Tommy Piskor –
Croatia’s head coach, Ante Čačić, waited until the last moment before revealing his 23 starters for the European Championships in France. On May 31, Croatia had one last late afternoon training session at their base camp in Rovinj before departing for France. UEFA stipulated that the squads had to be announced by 11:59pm that day, and Čačić waited till 9pm to make his announcement at a press conference, where he cut four players from Croatia’s Euro 2016 squad.
The Dilemmas of Alen Halilović and Dejan Lovren
The four unlucky ones were: Goalkeeper, Dominik Livaković, who is the number one for Croatia’s U-21 squad, but who had a poor season with NK Zagreb, which got relegated from Prva HNL. Nevertheless, expectations are high for Livaković, who will be joining Dinamo Zagreb this summer, and he will certainly feature for his country in the future.
The talented left centre-back, Duje Čaleta-Car, who left Croatia before his 18th birthday to seek happiness abroad. This season he became regular first team choice in Austrian champion, Red Bull Salzburg. Yet, Čačić believed that he was not yet ready for a major tournament.
Dinamo Zagreb captain, Domagoj Antolić, who was once was touted as the next Modrić, but nowadays plays as defensive midfielder, and whose call-up caused the most controversy in the press. It was, therefore, no surprise that he was cut from the final squad.
The fourth player to be cut was Alen Halilović. The FC Barcelona player spent a solid season at Sporting Gijon on loan, and finally managed to establish himself as a valuable member of a senior level squad and, as a result, attracted interest from some major clubs, who want to buy the player from Barcelona.
There were no big surprises really and, even in a country of 4.2 million head coaches, as Croats like to describe themselves, the general public would have chosen the same names.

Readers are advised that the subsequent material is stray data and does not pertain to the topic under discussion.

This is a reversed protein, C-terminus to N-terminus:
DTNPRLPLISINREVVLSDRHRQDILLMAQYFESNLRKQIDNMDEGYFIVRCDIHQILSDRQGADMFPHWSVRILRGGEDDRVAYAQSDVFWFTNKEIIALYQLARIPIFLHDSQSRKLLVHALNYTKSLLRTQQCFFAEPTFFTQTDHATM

The biggest dilemma and stir was caused by the crossing out of Alen Halilović’s name. The talented youngster is modern type of winger, who can cut inside from wide positions. Josep Guardiola once stated, “[the] future of football will be dominated by the players who have the ability to dribble past the opponent in 1-on-1 situations”. Halilović showed that ability very clearly in last couple of seasons, although he still has to work on his consistency and staying on same level of play during the full 90 minutes.
“The Future will be bright for Halilović, and I believe it is better for him to rest and get ready for new challenges and the new season. I know everyone wants to go to the Euros, but reason must prevail. I’m not under any pressure, no one influenced my decision” – said Ante Čačić in an unusually defensive statement in which he explained his decisions to the press.
Instead of Halilović, the Croatian manager opted for the 26-year old Duje Čop, who is currently on loan at Malaga. Čop had a solid season in the Spanish Primera División. Although his Spanish adventure started poorly, and he scored only one goal by winter break, Čop’s goalscoring form improved in the second half of the season. By the end, he had scored 7 goals in 31 appearances with reports from Spain that claim Čop has now become irreplaceable in Javi Garcia’s plans because of his high-level teamwork and aggression. Javi Garcia has since left for Rubin Kazan, and it will be interesting to see whether Čop, whose loan deal expires, will be joining Garcia in Russia.